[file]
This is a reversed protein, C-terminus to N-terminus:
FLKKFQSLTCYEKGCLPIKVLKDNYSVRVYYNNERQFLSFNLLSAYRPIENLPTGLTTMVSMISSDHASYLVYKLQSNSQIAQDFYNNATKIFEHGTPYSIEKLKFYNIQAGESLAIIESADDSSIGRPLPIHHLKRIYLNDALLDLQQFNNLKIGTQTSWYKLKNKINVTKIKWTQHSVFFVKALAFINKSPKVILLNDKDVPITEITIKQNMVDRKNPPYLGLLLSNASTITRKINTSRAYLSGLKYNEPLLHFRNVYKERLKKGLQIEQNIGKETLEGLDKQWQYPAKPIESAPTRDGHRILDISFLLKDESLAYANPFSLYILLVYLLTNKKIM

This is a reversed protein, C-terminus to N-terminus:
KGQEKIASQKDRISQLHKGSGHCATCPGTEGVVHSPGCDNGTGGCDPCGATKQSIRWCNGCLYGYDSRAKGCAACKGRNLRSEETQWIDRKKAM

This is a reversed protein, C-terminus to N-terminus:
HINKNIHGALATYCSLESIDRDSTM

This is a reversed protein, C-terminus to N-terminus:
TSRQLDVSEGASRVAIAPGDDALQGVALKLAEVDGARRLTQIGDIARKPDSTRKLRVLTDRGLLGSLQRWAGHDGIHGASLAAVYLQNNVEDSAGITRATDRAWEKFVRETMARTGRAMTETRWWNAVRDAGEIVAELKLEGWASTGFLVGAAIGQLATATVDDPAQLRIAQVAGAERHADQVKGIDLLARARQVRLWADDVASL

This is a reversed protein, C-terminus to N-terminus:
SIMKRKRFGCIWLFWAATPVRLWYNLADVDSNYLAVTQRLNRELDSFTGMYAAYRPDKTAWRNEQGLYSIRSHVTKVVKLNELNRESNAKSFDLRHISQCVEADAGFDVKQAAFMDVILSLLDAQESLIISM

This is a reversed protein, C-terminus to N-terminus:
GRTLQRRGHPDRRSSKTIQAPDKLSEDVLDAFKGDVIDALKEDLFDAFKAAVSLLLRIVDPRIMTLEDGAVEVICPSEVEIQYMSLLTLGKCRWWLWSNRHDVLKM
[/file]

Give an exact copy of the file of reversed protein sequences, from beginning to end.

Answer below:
This is a reversed protein, C-terminus to N-terminus:
FLKKFQSLTCYEKGCLPIKVLKDNYSVRVYYNNERQFLSFNLLSAYRPIENLPTGLTTMVSMISSDHASYLVYKLQSNSQIAQDFYNNATKIFEHGTPYSIEKLKFYNIQAGESLAIIESADDSSIGRPLPIHHLKRIYLNDALLDLQQFNNLKIGTQTSWYKLKNKINVTKIKWTQHSVFFVKALAFINKSPKVILLNDKDVPITEITIKQNMVDRKNPPYLGLLLSNASTITRKINTSRAYLSGLKYNEPLLHFRNVYKERLKKGLQIEQNIGKETLEGLDKQWQYPAKPIESAPTRDGHRILDISFLLKDESLAYANPFSLYILLVYLLTNKKIM

This is a reversed protein, C-terminus to N-terminus:
KGQEKIASQKDRISQLHKGSGHCATCPGTEGVVHSPGCDNGTGGCDPCGATKQSIRWCNGCLYGYDSRAKGCAACKGRNLRSEETQWIDRKKAM

This is a reversed protein, C-terminus to N-terminus:
HINKNIHGALATYCSLESIDRDSTM

This is a reversed protein, C-terminus to N-terminus:
TSRQLDVSEGASRVAIAPGDDALQGVALKLAEVDGARRLTQIGDIARKPDSTRKLRVLTDRGLLGSLQRWAGHDGIHGASLAAVYLQNNVEDSAGITRATDRAWEKFVRETMARTGRAMTETRWWNAVRDAGEIVAELKLEGWASTGFLVGAAIGQLATATVDDPAQLRIAQVAGAERHADQVKGIDLLARARQVRLWADDVASL

This is a reversed protein, C-terminus to N-terminus:
SIMKRKRFGCIWLFWAATPVRLWYNLADVDSNYLAVTQRLNRELDSFTGMYAAYRPDKTAWRNEQGLYSIRSHVTKVVKLNELNRESNAKSFDLRHISQCVEADAGFDVKQAAFMDVILSLLDAQESLIISM

This is a reversed protein, C-terminus to N-terminus:
GRTLQRRGHPDRRSSKTIQAPDKLSEDVLDAFKGDVIDALKEDLFDAFKAAVSLLLRIVDPRIMTLEDGAVEVICPSEVEIQYMSLLTLGKCRWWLWSNRHDVLKM